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Discussion Starter · #1 ·
Correct me if I'm wrong but the new truck will have a timing belt right?

If so I'll have to try and negotiate a discount on the service. I assume the timing belt is a $1000 repair?

tx
 

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Should be same as 2016 Pilot and many other Honda/Acura vehicles.
I can't understand why some pitch a fit about the Ridgeline having a timing belt and the related maintenance cost of that service. If they had a Accord or any other Honda/Acura that has a timing belt it would be about the same.
I had my 2000 Acura 3.2 TL Timing Belt replaced just like the 2007 Ridgeline.
But I have seen post on here and other forums that bash the Ridgeline for having a timing belt. I am sure other manufactures have maintenance related things on their trucks that the Ridgeline may not have done as often.
 

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Discussion Starter · #4 ·
not having a fit... just a question and comment.

My previous accord and current Acura uses the K series 4cyl with the timing chain.

Should be same as 2016 Pilot and many other Honda/Acura vehicles.
I can't understand why some pitch a fit about the Ridgeline having a timing belt and the related maintenance cost of that service. If they had a Accord or any other Honda/Acura that has a timing belt it would be about the same.
I had my 2000 Acura 3.2 TL Timing Belt replaced just like the 2007 Ridgeline.
But I have seen post on here and other forums that bash the Ridgeline for having a timing belt. I am sure other manufactures have maintenance related things on their trucks that the Ridgeline may not have done as often.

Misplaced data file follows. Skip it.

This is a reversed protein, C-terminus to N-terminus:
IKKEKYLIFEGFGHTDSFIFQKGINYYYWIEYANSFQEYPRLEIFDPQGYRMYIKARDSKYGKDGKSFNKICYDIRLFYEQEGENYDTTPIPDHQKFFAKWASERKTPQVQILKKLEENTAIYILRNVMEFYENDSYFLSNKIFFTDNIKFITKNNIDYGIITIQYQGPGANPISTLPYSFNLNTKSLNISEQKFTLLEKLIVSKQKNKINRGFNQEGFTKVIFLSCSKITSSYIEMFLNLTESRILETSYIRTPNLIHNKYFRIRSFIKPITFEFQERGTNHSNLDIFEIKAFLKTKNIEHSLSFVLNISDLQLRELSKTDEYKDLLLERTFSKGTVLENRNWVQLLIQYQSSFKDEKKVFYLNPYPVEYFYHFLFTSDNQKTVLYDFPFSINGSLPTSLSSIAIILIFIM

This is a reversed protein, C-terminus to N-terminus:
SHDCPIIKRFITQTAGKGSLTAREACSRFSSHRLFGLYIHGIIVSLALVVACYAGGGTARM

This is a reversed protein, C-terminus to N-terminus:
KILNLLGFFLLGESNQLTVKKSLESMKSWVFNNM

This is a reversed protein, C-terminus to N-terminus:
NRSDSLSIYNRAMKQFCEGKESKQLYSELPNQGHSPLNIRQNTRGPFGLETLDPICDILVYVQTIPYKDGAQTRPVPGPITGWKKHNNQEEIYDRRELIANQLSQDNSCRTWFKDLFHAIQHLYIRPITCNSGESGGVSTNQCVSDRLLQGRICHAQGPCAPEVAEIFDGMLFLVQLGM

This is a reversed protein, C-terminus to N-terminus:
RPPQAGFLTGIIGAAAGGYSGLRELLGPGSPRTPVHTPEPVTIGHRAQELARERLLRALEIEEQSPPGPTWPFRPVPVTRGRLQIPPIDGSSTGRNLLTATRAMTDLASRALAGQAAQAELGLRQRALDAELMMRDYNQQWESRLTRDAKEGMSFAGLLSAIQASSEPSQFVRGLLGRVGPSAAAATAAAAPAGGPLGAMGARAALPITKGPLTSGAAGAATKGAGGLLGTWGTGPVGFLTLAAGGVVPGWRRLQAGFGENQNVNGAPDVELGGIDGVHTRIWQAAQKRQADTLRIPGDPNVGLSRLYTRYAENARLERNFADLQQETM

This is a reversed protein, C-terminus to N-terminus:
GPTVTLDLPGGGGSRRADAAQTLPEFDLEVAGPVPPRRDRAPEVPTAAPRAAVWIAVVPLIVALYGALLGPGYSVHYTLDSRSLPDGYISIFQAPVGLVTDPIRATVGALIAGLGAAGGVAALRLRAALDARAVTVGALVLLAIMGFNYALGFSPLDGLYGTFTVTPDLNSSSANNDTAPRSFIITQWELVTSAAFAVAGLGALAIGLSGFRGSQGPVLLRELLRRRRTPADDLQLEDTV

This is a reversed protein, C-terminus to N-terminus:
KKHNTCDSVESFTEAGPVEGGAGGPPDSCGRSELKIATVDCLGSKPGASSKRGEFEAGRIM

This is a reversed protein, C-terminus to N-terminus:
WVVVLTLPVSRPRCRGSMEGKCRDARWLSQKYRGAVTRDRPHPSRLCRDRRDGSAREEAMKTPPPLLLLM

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not having a fit... just a question and comment.

My previous accord and current Acura uses the K series 4cyl with the timing chain.
Not you having a fit just in general some here & other forums bash the Ridgeline. I was just wondering if it was something bad by having a timing belt. My 1980 Honda Prelude had one I had it replaced way back when.
my other 2 Accords where only 3 and 6 years old when I traded them in with 40,000 and 60,000 miles on them.
 

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Some see it as a negative in that it will cost you $600-$1000 to replace every 105k miles. Others see it as a benefit of having a "like new" engine every 105k rather than dealing with a tired engine due to a stretched belt.
 

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Some see it as a negative in that it will cost you $600-$1000 to replace every 105k miles. Others see it as a benefit of having a "like new" engine every 105k rather than dealing with a tired engine due to a stretched belt.
Is 105K the required change interval on the Gen 1 RL timing belt? Been a while since I owned a vehicle with a belt. Many manufacturers that once used belts, are switching over/or already moved to chains again (Toyota, Subaru, Hyundai, Suzuki, etc). My 1st Gen Tacoma had a chain and I experienced no issues putting 200K miles on it.
 

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in 2005 the owners manual said 105k interval, in a later revision it's been referenced that it was changed to 105k or 7yr. There are several members on here who have exceeded the 105k, to as high as 160k FWIW, I decided that 10yr was my threshold for tolerance, mileage be damned, because at 126 months from date of manufacture I replaced it or almost exactly 10 years of ownership. It is an interference engine and if it fails your out an engine. As far as I'm concerned it will be the one and only timing belt i install so I'm good with it, if I drive it another 10 years (as I'm planning on, or another 80k miles) I'll then drive it til it breaks...